"Technology is a wonderful word and is our best friend in school," said Hao Pham, a 14-year-old "techspert" -- a technologically advanced student at King Middle School in Atlanta. Pham spoke at an Atlanta conference focused on the revolutionary effects of technology on education and the importance of providing access to all students. Pham -- one of three "techsperts" who received Spectronics laptop computers as a special surprise -- discussed how the technology helps her keep in contact with her family in Viet Nam.

During the conference, Oracle made its first donation of network computers to King Middle School as part of the company's $100 million pledge to provide network computer access to America's children, and in support of "America's Promise," a nonprofit organization chaired by Colin Powell to help ensure that all youths have access to the fundamental resources to help them lead healthy, fulfilling and productive lives.

Helping to present the new computers were Atlanta Mayor Bill Campbell, FCC Chairman William Kennard and Atlanta School Board President Dr. Norman Johnson.

Captions, L to R/top to bottom: Mayor Bill Campbell and FCC Chairman William Kennard check out the new computers donated to King Middle School. Kennard encourages other corporations to join Oracle in ensuring the Information Age is accessible to everyone. King Middle School Principal Carolyn Huff and Atlanta School Board President at Large Dr. Norman Johnson join Kennard and Mayor Campbell. Jay Nussbaum, senior vice president, Oracle Corp. Students demonstrate Internet navigation to Nussbaum and Johnson. Johnson. Dr. LaMarian Hayes-Wallace, assistant superintendent of technology for Atlanta city schools, speaks. Kennard, Campbell with "techspert" Hao Pham (top left). Same as previous photo.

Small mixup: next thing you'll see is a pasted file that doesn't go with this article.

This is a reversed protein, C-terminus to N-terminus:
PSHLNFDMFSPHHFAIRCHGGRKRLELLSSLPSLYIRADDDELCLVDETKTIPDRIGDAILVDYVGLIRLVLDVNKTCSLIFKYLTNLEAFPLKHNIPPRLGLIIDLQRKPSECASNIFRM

Land Transportation Security Technology

In April, international, federal, state and local law enforcement, emergency services and transportation officials met for the first time at the International Land Transportation Security Technology Conference in Atlanta. The event, hosted by the U.S. Department of Justice and Government Technology, was a result of Attorney General Janet Reno's plan to improve land transportation security, with a focus on technology trends and anti-terrorism strategies.

Transportation Secretary Rodney Slater encouraged attendees to support safer mass transit. The Atlanta Metro Medical Strike Team demonstrated a chemical decontamination drill while international attendees were impressed by the Alert vehicle -- a police van equipped with an onboard computer and touchscreen controller that is used for first-response applications such as emergency medical services.

Speakers included Major Jonathan S. Gordon, Olympic Planning and Operations, Atlanta Police Department; Brian R. Coleman, director, United Kingdom's Police Scientific Development Branch; Dick Gannon, director of operations, Office of the Coordinator for Counter Terrorism; and William Harris, commissioner, U.S. President's Commission on Critical Infrastructure Protection.

L to R/top to bottom Brian R. Coleman, director, Police Scientific Development Branch, England. James David Ballard, assistant professor, School of Criminal Justice, Grand Valley State University, Michigan. Dick Gannon, director of operations, Office of the Coordinator for Counter Terrorism, and Paul J. Pluta, director, Office of Intelligence and Security, Office of the Secretary, U.S. Dept. of Transportation. Michael Aymeric, director for railways, Department of Transport, Paris, France. William Harris, commissioner, U.S. President's Commission on Critical Infrastructure Protection. Nick Cartwright, manager, Canadian Police Research Center, Ontario, Canada, and David Boyd, director, Office of Science and Technology, National Institute of Justice. 1 U.S. Secretary of Transportation Rodney E. Slater. Major Jonathan S. Gordon, Olympic Planning and Operations, Atlanta Police Dept.